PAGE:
Always backup your WordPress site before making changes to important files and make copies of any files that you are about to modify.
If you don’t want to edit WordPress files yourself, ask a professional to help you.
Are you getting a message in your WordPress Media Uploader that you don’t have sufficient memory to upload certain files to your WordPress site?
In this tutorial, you will learn what the cause of this issue is, and how to increase the maximum file upload size in WordPress in order to eliminate those errors and help get your files uploaded to your site.
How To Increase Maximum File Upload Size In WordPress
Check Your Webhosting Settings
Depending on your web hosting setup and server configuration (and especially on shared hosting accounts), you may experience problems trying to upload some files like audios and videos, to your WordPress site using the Media Uploader function.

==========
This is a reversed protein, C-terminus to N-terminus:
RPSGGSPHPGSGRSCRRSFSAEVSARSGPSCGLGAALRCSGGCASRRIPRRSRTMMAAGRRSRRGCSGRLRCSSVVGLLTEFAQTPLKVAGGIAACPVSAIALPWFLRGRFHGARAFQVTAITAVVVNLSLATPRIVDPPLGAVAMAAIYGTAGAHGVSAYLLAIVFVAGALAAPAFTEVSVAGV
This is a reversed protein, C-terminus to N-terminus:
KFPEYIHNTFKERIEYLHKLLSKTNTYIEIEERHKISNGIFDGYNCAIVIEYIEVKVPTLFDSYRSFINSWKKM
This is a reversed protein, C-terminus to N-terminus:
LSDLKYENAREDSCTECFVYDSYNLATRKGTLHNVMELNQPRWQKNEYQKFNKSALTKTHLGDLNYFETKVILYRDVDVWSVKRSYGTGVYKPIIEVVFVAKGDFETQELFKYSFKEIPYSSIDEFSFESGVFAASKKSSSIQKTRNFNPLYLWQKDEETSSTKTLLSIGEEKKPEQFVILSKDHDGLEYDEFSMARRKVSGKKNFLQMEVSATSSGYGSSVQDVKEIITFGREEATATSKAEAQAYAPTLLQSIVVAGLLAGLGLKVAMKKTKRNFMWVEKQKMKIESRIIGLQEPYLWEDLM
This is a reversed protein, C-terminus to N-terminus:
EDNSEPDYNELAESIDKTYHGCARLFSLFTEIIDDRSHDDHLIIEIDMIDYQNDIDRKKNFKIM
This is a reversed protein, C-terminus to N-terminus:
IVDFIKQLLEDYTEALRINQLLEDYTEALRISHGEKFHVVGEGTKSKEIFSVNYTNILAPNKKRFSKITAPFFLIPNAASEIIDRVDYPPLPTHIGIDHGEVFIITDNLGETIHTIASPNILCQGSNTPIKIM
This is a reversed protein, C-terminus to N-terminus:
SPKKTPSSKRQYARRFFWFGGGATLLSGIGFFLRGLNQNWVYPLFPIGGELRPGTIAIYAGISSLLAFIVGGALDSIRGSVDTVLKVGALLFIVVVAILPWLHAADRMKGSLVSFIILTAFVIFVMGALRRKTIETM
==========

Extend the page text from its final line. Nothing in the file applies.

Often, problems arise because not enough memory has been allocated to your WordPress Media Uploader …
(WordPress Media Menu – Add New)
In the screenshot below, for example, you can see that the Maximum upload file size assigned to your hosting account by your webhosting provider is only “2MB” …
(Upload New Media – Maximum Upload File Size)
While a limit of 2MB is fine for most images, it is clearly not enough memory to upload media files like videos, audios, etc.
If you try to upload a file that is larger than the upload file size limit, you will get an error message like the one shown in the screenshot below …
(Maximum Upload File Size Limit Needs To Be Increased)
The solution, clearly, is to increase the maximum upload file size limit for your site. The easiest way to do this is to ask your web host to increase your limit. If you want to increase the maximum upload file size limit yourself, however, then follow the tutorial below.
Change The Settings In Your Server’s PHP Configuration Settings
The maximum upload file size limit setting is controlled by your server’s ‘PHP Configuration Editor’.